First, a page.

A new Revolution: Greensboro Coliseum announces indoor football team
‘“You say you want a Revolution?’”
Well, one is coming to Greensboro, beginning March 25, in the form of the National Indoor Football League’s newest entry, the Greensboro Revolution.
The Greensboro Coliseum held a press conference at its Carlyle Club to introduce the team to its host city on Jan. 5. As the 150 or so members of the media, sporting community and local dignitaries enjoyed the catered meal, coliseum managing director Matt Brown introduced National Indoor Football League president Carolyn Shiver, team owner Anthony Pewonski, and the Revolution’s director of football operations Chris Simpson.
Shiver, a chemist by profession, is one of the very few women in the world to head up a professional sports league. Referring to the Gate City’s ill-fated venture into indoor football, arena2 football (af2), five years ago, she answered the question that was likely on the minds of many in attendance: Why would indoor football work now when it didn’t then?
‘“Perhaps they simply had a bad business plan,’” she surmised. ‘“The league [which is not affiliated with the NIFL] was young and the product untested. I’m sure the ownership group did everything they could to make it work. We have a model that is tried and true and has proven to work in a variety of markets. We know that Greensboro is an excellent market for this sport and, speaking for both the ownership group and myself, are very excited to be here.’”
While Shiver didn’t allude to it, one of the reasons for the failure of the af2 Prowlers, Greensboro’s previous indoor football team, was that the on-field product was never truly competitive. They still hold the dubious record of once losing a game by 100 points, 103-3.
Pewonski, who is in the process of moving here from Lakeland, Fla. has owned four NIFL teams, two of which have been sold to local operators. His background is in accounting but since making the transition into sports management is now president of Sunshine State Sports Management, LLC, and Centurion Sports Management, LLC.
‘“What I do is develop franchises and sell them,’” he said, ‘“but this one I’m going to keep. I wouldn’t be moving here if I intended to sell it. We intend to make this profitable from the beginning, not several years from now. One of the things we stress is community involvement, and I assure you we will be good corporate citizens and make a positive impact on Greensboro.’”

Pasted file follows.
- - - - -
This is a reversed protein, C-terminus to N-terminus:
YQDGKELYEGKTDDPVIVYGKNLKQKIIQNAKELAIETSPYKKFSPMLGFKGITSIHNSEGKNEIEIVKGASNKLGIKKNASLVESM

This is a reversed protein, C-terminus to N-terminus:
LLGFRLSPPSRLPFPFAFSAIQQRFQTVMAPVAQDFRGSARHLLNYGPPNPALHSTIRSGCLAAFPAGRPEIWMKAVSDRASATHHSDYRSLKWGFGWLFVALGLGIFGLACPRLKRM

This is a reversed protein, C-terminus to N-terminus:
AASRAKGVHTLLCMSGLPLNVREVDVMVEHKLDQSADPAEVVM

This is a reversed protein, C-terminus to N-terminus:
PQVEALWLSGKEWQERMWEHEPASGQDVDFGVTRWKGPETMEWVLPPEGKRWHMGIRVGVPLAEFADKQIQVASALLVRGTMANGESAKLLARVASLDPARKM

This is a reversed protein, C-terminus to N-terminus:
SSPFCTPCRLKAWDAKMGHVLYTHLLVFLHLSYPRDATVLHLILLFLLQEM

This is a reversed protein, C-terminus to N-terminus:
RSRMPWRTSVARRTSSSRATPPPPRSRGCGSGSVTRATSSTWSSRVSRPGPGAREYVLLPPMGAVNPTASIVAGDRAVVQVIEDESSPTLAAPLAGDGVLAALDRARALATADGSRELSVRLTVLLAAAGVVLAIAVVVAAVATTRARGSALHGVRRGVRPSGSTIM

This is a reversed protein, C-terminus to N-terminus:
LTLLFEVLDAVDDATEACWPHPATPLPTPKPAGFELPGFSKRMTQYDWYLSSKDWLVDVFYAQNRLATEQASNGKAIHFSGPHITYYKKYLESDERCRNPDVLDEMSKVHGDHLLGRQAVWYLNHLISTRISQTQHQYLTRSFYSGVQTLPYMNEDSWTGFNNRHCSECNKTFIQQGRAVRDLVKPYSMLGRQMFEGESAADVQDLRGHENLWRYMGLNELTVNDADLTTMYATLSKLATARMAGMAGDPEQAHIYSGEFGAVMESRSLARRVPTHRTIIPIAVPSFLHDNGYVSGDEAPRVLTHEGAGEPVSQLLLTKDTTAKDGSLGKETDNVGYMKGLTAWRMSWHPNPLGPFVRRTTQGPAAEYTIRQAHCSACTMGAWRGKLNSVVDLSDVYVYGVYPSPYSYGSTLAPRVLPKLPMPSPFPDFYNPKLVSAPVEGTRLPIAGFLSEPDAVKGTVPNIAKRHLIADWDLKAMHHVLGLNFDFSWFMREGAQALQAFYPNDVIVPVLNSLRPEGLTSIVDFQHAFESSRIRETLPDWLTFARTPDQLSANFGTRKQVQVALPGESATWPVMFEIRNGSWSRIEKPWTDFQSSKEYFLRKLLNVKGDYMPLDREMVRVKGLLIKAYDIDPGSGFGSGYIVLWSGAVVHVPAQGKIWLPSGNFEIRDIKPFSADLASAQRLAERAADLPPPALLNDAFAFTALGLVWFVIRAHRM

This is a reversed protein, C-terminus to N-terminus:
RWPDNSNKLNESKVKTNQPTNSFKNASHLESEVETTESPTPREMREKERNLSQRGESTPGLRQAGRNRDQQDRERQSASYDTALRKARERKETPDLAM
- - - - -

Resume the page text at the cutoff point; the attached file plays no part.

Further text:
It was Simpson who, perhaps, made the day’s most poignant comment, saying, ‘“Our foundation is integrity, our cornerstone is character.’”
For the uninformed, indoor football is played on a 50-yard field, roughly the size of a hockey rink, as opposed to the 100-yard gridiron of the NFL. A padded wall separates players from fans, and balls that go into the stands (typically 40 to 50 a game) become the property of the lucky fans who catch them. A team is made up of eight players who play both offense and defense. Punting is not allowed, and games are normally very high-scoring affairs.
Although a coaching staff has not been named nor a schedule announced, seven home games are planned in the Coliseum. Season ticket packages range from $35 to $210, and individual game tickets go from $5 to $35. The regular season runs from late March through late July, with playoffs in August.
The nickname is a nod to the city’s historic past as the site of a famous Revolutionary War battle, the Battle of Guilford Courthouse between the British and Continental armies in 1781. Teams colors are red, white, blue and gold.
‘“We are going to make a difference in the community,’” promised Pewonski, ‘“and put a good product on the field. The Triad deserves it and we are going to provide it.’”
For further information and/or to purchase season tickets call 336.218.5425.